Town Beach Improvements Come At Higher Cost

Ponquogue Beach in Hampton Bays.

Renovations for what Southampton Town officials are hoping will be the area’s flagship beach are coming in at a higher cost than anticipated.

Town Parks Director Kristen Doulos asked the town board at a work session meeting September 20 to approve a resolution to bond additional funds to undergo construction at Ponquogue Beach in Hampton Bays. The total dollar amount needed to complete renovations is now $3.3 million, up from a second-round estimated $2.1 million at the beginning of this year. A plumbing bid was accepted after three offers came in, but bids on general construction and electric came with a larger price tag due to higher cost of materials and just one offer coming in for each.

“Construction is a booming industry on Long Island and companies are being very selective with what they even bid on,” Doulos said. “Bids came in much higher than anticipated, but I’d like to get this passed now because if we shelf the project, costs are only going to go up.”

After deliberation, board members unanimously agreed to add a resolution to next week’s town board meeting to bond the additional $1.2 million. The town will carry the loan in 2020.

“I’d propose we loan the money short-term so we can start the work now, and then we’ll borrow it next spring from the general fund and then reimburse it when we get the proceeds,” Town Comptroller Len Marchese said. “Beaches are in the parks fund, but if there’s a shortfall in the funding of an enterprise fund, we fund it with a transfer from the general fund.”

The plan is to update the entryway with a new attendance booth; repair the parking lot, including adding additional drainage; put in a rain garden; update the roof and siding of the pavilion; and complete bathroom and shower updates.

The town will also be using green materials to use best practices in a marine environment, said board member John Bouvier. “It’s also economic for us too, they’re longer lasting,” he added. “The structure was built in the 1960s and there’s been very little done to it since then. The needs are infrastructure related without a doubt.”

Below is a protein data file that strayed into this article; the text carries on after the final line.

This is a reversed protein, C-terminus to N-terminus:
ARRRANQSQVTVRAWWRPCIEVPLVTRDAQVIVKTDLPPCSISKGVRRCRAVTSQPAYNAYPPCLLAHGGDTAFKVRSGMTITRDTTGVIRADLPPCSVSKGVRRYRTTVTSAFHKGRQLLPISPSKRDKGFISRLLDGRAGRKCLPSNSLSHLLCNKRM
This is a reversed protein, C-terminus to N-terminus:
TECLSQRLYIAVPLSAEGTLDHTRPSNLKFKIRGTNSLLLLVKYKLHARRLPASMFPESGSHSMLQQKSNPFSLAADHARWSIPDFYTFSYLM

Councilwoman Christine Preston Scalera said she thinks investment in facilities is a good thing. “I plan to support this,” she said, “but the town has added a lot of projects over the past two years, and something’s got to give at some point.”

Councilman Tommy John Schiavoni asked if the higher cost will affect other projects, to which Supervisor Jay Schneiderman said he doesn’t believe it will, especially with the town retiring what he said is a lot of old debt this year.

“I walked around the pavilion this summer, inspected it, and it’s not a matter of if but when it’s going to be replaced, because it needs to happen,” the councilman said. “So long as we have improvement in our debt service and that this won’t increase it in any significant way or effect other projects we want to do, then I will support it. It’s like buying a new pair of sneakers — once you have them, you realize how bad your old pairs are.”

Councilwoman Julie Lofstad also voiced support for the project. “I think financially it’s doable. There won’t be a huge negative impact on the taxpayers,” she said. “And I think it’s going to be a boon. I think a new beach pavilion will attract more people and it can help us generate more revenue.”

There is an aggressive timeline for the project to be completed between Labor Day and Memorial Day. The town has already increased permit fees residents pay, but Schneiderman also asked the town to look into increasing one-day parking fees for tourists to make sure it’s appropriate. He thinks this and changing prices for purchasing things at the pavilion are other ways to offset the increased costs.

“I think it’s one of the highest-used beaches in the town and the pavilion is in really bad shape. It needs repair,” Schneiderman said. “I think it’s something that will strengthen property values and is a good investment. I don’t think we should abandon it because we know the community members have their hearts in it.”

Doulos also asked for additional funding for repairs at a nearby beach, which she said can be addressed with extra money found in the Community Preservation Fund.

East Quogue’s Hot Dog Beach, which was closed for several years after a restaurant fire affected most of the facilities, was reopened last summer.

“One of the walkovers is in total disrepair and is fenced off,” Doulos said. “It’s become one of our most popular beach facilities in a two-year period. We had a contract with a mobile taco truck this summer and the place was packed. We want to see it improved and be in good shape for families and surfers next summer.”

Doulos added a deck would be built to connect the two access points, with benches for seating, and a handicap railing added to make the area Americans with Disabilities Act compliant. Five handicap parking spaces would also be created.

An extra $70,000 is needed to fund the improvements, with bids coming in $40,000 over budget and the rest being needed for inspection costs. Doulos said CPF and Community Development Block Grant funding is already covering $405,000, and the town is putting in $90,000. The board approved adding a resolution to amend the CPF budget to cover the additional $70,000 to move forward with awarding the work to the contractor. Renovations at Hot Dog Beach would be expected to be completed by the end of this year.

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